How parents help create their own little narcissists Children whose parents think they’re God’s gift to the world do tend to outshine their peers – in narcissism. In a study that aimed to find the origins of narcissism, researchers surveyed parents and their children four times over one-and-a-half years to see if they could identify which factors led children to have inflated views [...]The post How parents help create their own little narcissists appeared first on PsyPost.
Youth suicide rate in rural areas is nearly double the rate in cities The adolescent and young-adult suicide rate in the United States was almost twice as high in rural settings than in urban areas between 1996 and 2010, and new research suggests that the gap appears to be widening. Of the nearly 67,000 suicides analyzed, the rate of suicide for both males and females living in rural [...]The post Youth suicide rate in rural areas is nearly double the rate in cities appeared first on PsyPost.
Cooperative communities emerge in transparent social networks People in a society are bound together by a set of connections – a social network. Cooperation between people in the network is essential for societies to prosper, and the question of what drives the emergence and sustainability of cooperation is a fundamental one. What we know about other people in a network informs how [...]The post Cooperative communities emerge in transparent social networks appeared first on PsyPost.
Societally engaged adults see their lives as redemption stories Middle-aged Americans who show high levels of societal involvement and mental health are especially likely to construe their lives as stories of personal redemption, according to new research published in Psychological Science, a journal of the Association for Psychological Science. Previous research has shown that adults who are inclined toward generativity – the concern for [...]The post Societally engaged adults see their lives as redemption stories appeared first on PsyPost.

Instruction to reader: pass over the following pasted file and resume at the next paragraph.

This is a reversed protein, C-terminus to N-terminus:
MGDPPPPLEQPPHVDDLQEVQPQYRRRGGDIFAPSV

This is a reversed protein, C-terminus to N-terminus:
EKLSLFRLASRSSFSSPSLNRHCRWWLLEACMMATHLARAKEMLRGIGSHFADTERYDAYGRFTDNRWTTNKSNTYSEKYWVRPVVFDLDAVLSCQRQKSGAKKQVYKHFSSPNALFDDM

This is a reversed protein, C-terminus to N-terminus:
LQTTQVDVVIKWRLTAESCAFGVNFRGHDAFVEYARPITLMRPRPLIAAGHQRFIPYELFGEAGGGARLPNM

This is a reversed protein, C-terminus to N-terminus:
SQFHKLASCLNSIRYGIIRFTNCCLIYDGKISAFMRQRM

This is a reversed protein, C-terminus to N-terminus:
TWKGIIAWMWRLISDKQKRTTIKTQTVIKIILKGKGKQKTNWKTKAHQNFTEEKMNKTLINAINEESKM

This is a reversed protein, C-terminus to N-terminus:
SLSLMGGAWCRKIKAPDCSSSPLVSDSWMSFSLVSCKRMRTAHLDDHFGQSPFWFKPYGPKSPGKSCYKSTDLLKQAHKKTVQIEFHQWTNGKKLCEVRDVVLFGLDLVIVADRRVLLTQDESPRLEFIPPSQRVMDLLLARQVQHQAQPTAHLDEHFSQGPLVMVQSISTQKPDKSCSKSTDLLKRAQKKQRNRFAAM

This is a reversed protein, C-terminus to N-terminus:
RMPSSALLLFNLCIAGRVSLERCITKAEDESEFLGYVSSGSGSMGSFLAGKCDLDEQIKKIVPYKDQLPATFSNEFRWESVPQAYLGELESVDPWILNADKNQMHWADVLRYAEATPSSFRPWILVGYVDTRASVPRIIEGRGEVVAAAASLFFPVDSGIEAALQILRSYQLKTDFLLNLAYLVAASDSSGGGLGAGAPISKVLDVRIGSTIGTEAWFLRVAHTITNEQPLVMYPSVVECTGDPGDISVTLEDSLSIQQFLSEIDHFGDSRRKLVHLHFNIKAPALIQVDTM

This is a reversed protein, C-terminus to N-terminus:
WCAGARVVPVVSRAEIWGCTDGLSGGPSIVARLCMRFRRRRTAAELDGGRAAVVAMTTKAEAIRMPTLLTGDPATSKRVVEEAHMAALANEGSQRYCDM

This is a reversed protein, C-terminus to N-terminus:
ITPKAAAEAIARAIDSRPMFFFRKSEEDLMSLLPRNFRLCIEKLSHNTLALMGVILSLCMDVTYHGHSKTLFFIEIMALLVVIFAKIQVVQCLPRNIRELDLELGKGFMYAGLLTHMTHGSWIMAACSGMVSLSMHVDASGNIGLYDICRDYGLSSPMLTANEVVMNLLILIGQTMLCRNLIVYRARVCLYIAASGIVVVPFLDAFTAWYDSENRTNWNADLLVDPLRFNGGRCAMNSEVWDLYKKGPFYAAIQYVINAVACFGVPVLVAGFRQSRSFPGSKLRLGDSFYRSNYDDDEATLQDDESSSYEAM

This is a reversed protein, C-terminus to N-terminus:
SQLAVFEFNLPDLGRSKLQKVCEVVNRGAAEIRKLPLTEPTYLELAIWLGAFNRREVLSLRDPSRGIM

From brain tumors to memory: A very multifunctional protein Everything is connected, especially in the brain. A protein called BAI1, involved in limiting the growth of brain tumors, is also critical for spatial learning and memory, researchers have discovered. Mice missing BAI1 have trouble learning and remembering where they have been. Because of the loss of BAI1, their neurons have changes in how they [...]The post From brain tumors to memory: A very multifunctional protein appeared first on PsyPost.
Blood-based genetic biomarkers identify young boys with autism In a study published in the current online issue of JAMA Psychiatry, an international team of scientists, led by researchers at the University of California, San Diego School of Medicine, report finding a highly accurate blood-based measure that could lead to development of a clinical test for autism spectrum disorder (ASD) risk in males as [...]The post Blood-based genetic biomarkers identify young boys with autism appeared first on PsyPost.
Study shows teens and adults hazy on Washington marijuana law More than two years after Washington legalized marijuana, parents and teens may be hazy on the specifics of the law, if the findings of a new study are any indication. University of Washington research, published recently in Substance Use & Misuse, found that only 57 percent of Washington parents surveyed knew the legal age for [...]The post Study shows teens and adults hazy on Washington marijuana law appeared first on PsyPost.
5 Keys To Freeing Up Creativity From David Lynch “I don’t really care what is going on in the world, nor with cinema. However, once in a while, you can see a film that is truly great. And you say, ’that person has really got something fantastic.’ It is an inspiration, and it pushes you forward.” David Lynch. David...